Three days after widespread community backlash against the reveal of details on the collaboration of The Walking Dead and Magic: The Gathering, Wizards of the Coast addressed the criticism during a stream today on the Magic Twitch channel.
The Walking Dead Secret Lair drop is scheduled to be fully revealed during a special episode of Talking Dead on Oct. 4 at 10pm CT and preorders are set to go live the same night. The product is priced at $49.99 and is available on the Secret Lair store website.
While this product feels like any other Secret Lair drop, with special promo cards set for limited release, Magic fans took to social media to voice their concerns over several bad precedents this specific release sets.
Unlike other crossover promos, which are typically silver-bordered, the new The Walking Dead cards have black borders and are legal in eternal formats. This change angered fans who called into question Wizards printing mechanically-unique cards into limited-run products like Secret Lair.
Similar to the response by fans to Nexus of Fate being a playable card that’s only featured in buy-a-box promos, these new Secret Lair cards open the possibility of another similar mistake by Wizards. Fans also raised concerns over the inclusion of The Walking Dead into the Magic game environment and the future of crossovers being black-border playable cards.
Senior Communications Manager at Wizards of the Coast Blake Rasmussen joined Product Architect Mark Heggen and Director of Magic R&D Aaron Forsythe on stream to address fan concerns and talk about the future of Secret Lair.
In response to the criticism that the cards are legal in eternal formats, Forsythe said the decision made sense to them because The Walking Dead could make sense as cards that fit into Magic gameplay. This idea differs from previous promos like Ponies: The Galloping, a silver-bordered collaboration with My Little Pony, where the cards were self-contained and not designed to be playable with the standard Magic ruleset.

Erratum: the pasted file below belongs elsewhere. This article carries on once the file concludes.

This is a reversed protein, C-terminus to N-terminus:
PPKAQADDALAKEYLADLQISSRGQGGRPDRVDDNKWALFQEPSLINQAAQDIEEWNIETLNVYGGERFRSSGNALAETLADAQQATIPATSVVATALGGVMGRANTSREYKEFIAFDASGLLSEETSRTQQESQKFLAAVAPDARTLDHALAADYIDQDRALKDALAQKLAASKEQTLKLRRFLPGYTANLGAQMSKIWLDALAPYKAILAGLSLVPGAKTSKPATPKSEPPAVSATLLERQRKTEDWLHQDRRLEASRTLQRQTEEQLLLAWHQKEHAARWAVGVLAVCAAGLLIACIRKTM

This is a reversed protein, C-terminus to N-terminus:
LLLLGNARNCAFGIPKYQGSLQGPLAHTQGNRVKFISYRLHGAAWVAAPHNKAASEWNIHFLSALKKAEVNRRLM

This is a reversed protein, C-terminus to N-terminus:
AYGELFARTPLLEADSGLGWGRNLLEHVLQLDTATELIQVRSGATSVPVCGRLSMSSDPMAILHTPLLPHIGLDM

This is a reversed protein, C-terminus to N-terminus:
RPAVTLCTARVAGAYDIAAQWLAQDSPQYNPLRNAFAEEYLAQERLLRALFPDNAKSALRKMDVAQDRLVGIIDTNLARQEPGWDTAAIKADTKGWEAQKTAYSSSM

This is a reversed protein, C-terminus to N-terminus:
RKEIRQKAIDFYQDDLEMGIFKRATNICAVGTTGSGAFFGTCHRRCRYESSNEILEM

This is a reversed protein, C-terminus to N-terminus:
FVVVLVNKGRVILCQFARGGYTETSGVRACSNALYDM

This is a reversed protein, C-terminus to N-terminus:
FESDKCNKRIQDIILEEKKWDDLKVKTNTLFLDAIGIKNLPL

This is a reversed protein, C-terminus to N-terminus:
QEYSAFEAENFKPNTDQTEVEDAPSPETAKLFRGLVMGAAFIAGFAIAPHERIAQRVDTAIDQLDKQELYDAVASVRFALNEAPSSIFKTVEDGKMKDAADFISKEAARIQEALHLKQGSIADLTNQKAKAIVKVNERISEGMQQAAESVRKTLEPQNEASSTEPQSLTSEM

“The world is kinda Magic adjacent, a world full of zombies and combat. It wasn’t a stretch for us to imagine what a card would look like,” Heggen said.
In the event that The Walking Dead cards become playable and are in high demand, Heggen explained that it’s possible that Wizards could print cards that are functionally the same, but with art that’s set within the Magic universe. Heggen wasn’t committal on whether this would certainly happen but left the door open to the possibility.
“We could and we certainly might,” Heggen said. Wizards will not be printing cards in The Walking Dead Secret Lair drop with the same art ever again, stating the desire to keep these cards exclusive to this event.
Forsythe said the Secret Lair cards aren’t intended on being playable in competitive eternal formats. The product is being aimed at the Commander and casual fanbases. “These are supposed to be fun, additional things to try out,” Forsythe said.
Forsythe also addressed concerns that collaborations will become too common in Magic and dilute the story or take away from the flavor of the game. Forsythe said Magic is two things: a game system and an intellectual property. He said The Walking Dead Secret Lair is an example of trying to peel the game system away from the IP. Wizards already peeled the IP away from the game system through comics, Forsythe explained.
Heggen further clarified none of The Walking Dead cards or any future collaborations will be a part of Magic canon. All cards in this style will feature a different holofoil stamp at the bottom to signal that the card is not a part of Wizards IP or a part of the Magic story.
Other notes on the future of Secret Lairs is Heggen making it a point to note that Secret Lair is still the place for niche reprints that don’t fit in larger sets or products. According to Heggen, Secret Lair will remain direct-to-consumer because of their belief that with drops serving niche audiences it wouldn’t work well with the distribution model for local game stores.